'Yanny' or 'laurel' debate explained: Where and how it began and why do some people hear it differently?

The audio clip surprisingly comes from vocabulary.com for the word "laurel" which is the last place you can expect to hear something incorrectly.

It internet is getting split up over an audio clip with some users hearing the word spoken out in the audio clip as "laurel" while other hear "yanny". While it seems like there's no connection between the two, scientists claim there is a reason why it sounds different to some and the it will surprise you.

Representational image.

Representational image.

The audio clip became an internet sensation overnight similar to the “the dress” simply because people hear the audio clip originally meant to be pronounce “laurel” as “yanny”, just like the "the dress" saw some people see it as white and gold, while other perceived it to be blue and black.

According to The Verge, the audio clip is similar to an optical illusion called “Rubin’s Vase”, where some people see two face profiles, while others see the shape in between them that looks like the vase.

An auditory neuroscientist told The Verge that the audio clip is an “ambiguous figure” which also means that nobody will be able to conclude what it is to be accurately understood as. This is also the reason why the internet has split into two sides, those who can hear it as "yanny" and other who can hear it as "laurel".

Scientists say that the higher frequency sounds in the clip make it sound like “yanny”, while the lower frequencies make it sound like “laurel”.

In short, scientists say, what you hear will depend on what sounds your brain is paying attention to, including whether you have heard something similar in the past, and what you are expecting to hear from the clip. Another explanation for the same is to do with hearing loss with the higher frequencies getting lost when adults grow older.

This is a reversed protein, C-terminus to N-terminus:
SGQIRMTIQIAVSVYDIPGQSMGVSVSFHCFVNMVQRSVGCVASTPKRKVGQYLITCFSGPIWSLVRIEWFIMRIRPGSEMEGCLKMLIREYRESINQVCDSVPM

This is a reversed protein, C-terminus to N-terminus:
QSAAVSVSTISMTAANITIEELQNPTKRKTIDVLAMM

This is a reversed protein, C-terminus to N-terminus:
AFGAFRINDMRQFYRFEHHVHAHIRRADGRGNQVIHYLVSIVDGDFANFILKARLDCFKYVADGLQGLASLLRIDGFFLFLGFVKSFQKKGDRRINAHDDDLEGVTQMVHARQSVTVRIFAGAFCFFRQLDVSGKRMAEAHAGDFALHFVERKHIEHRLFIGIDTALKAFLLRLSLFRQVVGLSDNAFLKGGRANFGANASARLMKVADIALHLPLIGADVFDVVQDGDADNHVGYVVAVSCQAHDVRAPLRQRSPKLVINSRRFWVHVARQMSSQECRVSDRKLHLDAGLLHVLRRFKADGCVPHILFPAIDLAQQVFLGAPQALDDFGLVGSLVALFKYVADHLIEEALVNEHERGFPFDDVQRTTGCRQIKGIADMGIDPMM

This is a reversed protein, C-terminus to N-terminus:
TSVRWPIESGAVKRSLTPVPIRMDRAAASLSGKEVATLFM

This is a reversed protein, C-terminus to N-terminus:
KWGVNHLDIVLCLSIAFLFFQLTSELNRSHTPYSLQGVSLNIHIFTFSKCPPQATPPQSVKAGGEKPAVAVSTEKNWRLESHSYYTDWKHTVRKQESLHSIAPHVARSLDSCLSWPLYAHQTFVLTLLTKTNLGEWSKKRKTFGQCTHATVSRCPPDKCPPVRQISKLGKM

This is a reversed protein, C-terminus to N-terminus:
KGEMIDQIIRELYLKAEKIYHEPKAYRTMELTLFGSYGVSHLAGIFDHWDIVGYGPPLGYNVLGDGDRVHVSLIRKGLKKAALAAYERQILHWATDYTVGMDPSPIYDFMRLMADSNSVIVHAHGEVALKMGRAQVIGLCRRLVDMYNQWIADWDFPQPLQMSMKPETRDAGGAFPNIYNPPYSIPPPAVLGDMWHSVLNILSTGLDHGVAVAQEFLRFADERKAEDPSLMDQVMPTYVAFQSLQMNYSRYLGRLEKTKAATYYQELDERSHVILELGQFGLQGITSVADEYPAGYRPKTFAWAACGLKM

So who came up with this ambiguous audio clip? A detailed report by Wired that sheds some more light on its history and origins and links it to vocabulary.com, which is resource website that defines the word as, “wreath worn on the head, usually as a symbol of victory.” And in case you have been wondering what was the actual word behind it was mean it was supposed to be pronounced as, the word would be “laurel”.

Wired managed to connect with the CTO of vocabulary.com, Marc Tinkler, who explained to them that the voice was one of 2,00,000 words initially recorded by opera singers because they are one of the few people who know how to read words written in  the international phonetic alphabet (IPA).

The IPA is a system of phonetic notation devised by linguists so that it every alphabet is understood accurately and uniquely by all people.

As for the word “laurel” it was reportedly recorded by a member of the original cast of CATS on Broadway.

So if the recording was lying on a website on the internet? Who found it? And who made it popular?

Well, as the story revealed by Wired goes, it all started on 11 May at Flowery Branch High School in Georgia, in the US where Katie Hetzel, a freshman was studying the word for literature class.

She looked up the word “laurel” on vocabulary.com and after playing the audio file, heard the word “yanny” instead.

As with everyone else who finds a mismatch, she asked her friends in class with mixed results. Post that she uploaded it to her Instagram story and soon enough another senior named Fernando Castro re-published the clip on to his Instagram story as a poll.

Soon enough, Reddit user Roland Camry (a friend of Castro’s ) spotted the same, and then posted it to a channel called r/blackmagicfuckery after which it went viral on the internet.

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